The Silent Oscars and their cousin, The Katie-Bar-The-Door Awards
Forget auteur theory, formalism, genre studies or any of that other film school claptrap, the unifying thread running through any well-rounded and not so well-rounded film education is Oscar trivia. And once you start looking at the Oscars, you can't help but argue about what the Academy got right and (more often) got wrong.
For some reason, tracing the lives of popular actors through photographs as they age from youth to old age has proved endlessly fascinating. Judging from the number of hits, the two most popular subjects are Greta Garbo and John Wayne.
The top two seeds in the 1950s bracket meet for the right to compete in the Final Four of Monty's Favorite Classic Movie Actress Tournament. Doris Day won by a single vote over Deborah Kerr, a real nail-biter, if biting nails is your idea of fun, while Audrey Hepburn put her boot on Grace Kelly's neck early and never let up.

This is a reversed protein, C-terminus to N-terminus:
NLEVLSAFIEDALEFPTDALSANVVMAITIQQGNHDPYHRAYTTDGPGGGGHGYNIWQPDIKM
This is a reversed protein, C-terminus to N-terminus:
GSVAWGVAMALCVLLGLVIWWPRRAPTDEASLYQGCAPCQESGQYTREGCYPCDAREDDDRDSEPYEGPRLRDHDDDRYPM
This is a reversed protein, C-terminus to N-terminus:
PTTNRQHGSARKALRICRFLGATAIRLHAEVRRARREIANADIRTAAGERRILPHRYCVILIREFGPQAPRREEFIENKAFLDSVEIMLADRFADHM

The contestants in the other brackets boast similar pedigrees:
With the conclusion of Round Three, all four number one seeds have advanced to the semi-finals of the 1950s bracket. As last year's winner of the 1950s bracket, Doris Day gets to choose her opponent, takes one look at Oscar-winners Audrey Hepburn and Grace Kelly, and opts for Deborah Kerr.
Monty, who is the creator and primary host of the Favorite Classic Movie Actress Tournament, tells me that this is the third time in four years that Audrey Hepburn and Grace Kelly have squared off against each other, with Ms. Kelly winning the first two—perhaps three's the charm for Ms. Hepburn.
He also tells me that Grace Kelly's win over Lana Turner was her 20th in tourney competition, more than any other actress. And yet the top prize has continued to elude her. Is this the year?
The match-ups (vote below):
Birth Name: Doris Mary Ann Kappelhoff
Born: April 3, 1924
Birthplace: Cincinnati, Ohio
Height: 5' 7"
Film Debut: Romance on the High Seas (1948)